During or after heavy rainfall, the Sewer Division fields many calls regarding detention / retention basins that are on or near homeowners’ properties. Please read the following information, which should help answer many of your questions:
- These basins are designed to hold excess storm run-off water and release it at a predetermined rate to slow the runoff and minimize flooding. The rate these basins discharge water is designed to be slow, and you cannot usually see it over a short period of time. Most basins will take 24 to 48 hours to drain.
- These basins are required by law. Releasing these waters prematurely is illegal and could cause flooding for other property owners further downstream in the drainage system. These basins are designed with an overflow area to prevent the water level in them from rising too high and damaging adjacent property.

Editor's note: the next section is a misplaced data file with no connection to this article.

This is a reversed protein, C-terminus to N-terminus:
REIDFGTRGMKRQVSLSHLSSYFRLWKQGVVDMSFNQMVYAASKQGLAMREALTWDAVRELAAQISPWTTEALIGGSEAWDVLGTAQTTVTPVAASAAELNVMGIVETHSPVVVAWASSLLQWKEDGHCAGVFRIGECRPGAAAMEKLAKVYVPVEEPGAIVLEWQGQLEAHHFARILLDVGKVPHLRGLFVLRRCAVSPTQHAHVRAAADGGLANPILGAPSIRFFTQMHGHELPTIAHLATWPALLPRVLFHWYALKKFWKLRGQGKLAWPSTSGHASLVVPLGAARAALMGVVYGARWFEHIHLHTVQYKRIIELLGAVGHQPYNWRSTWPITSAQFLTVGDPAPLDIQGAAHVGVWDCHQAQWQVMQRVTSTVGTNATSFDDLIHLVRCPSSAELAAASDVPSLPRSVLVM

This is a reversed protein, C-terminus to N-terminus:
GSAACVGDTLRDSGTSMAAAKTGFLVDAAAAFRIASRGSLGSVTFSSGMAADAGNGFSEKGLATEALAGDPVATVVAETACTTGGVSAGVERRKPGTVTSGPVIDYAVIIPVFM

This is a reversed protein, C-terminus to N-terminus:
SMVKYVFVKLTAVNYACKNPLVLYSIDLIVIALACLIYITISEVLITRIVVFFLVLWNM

- The proper functioning of the restrictors in these basins must be assured by proper inspection and maintenance, which the Sewer Division tries to perform one or two times each year.
- These restrictors are typically rather small. They can be as small as a one inch by two inch slot and are easily clogged by landscape debris, wood mulch, and other materials. Please consider this if a detention/retention basin is in your yard or adjacent to your yard and minimize any type of material which could wash away or float during a heavy rainstorm and block the restrictor.
- Please wait a minimum of 24 hours after a storm to call us regarding a lack of discharge from any pond, unless there are extenuating circumstances.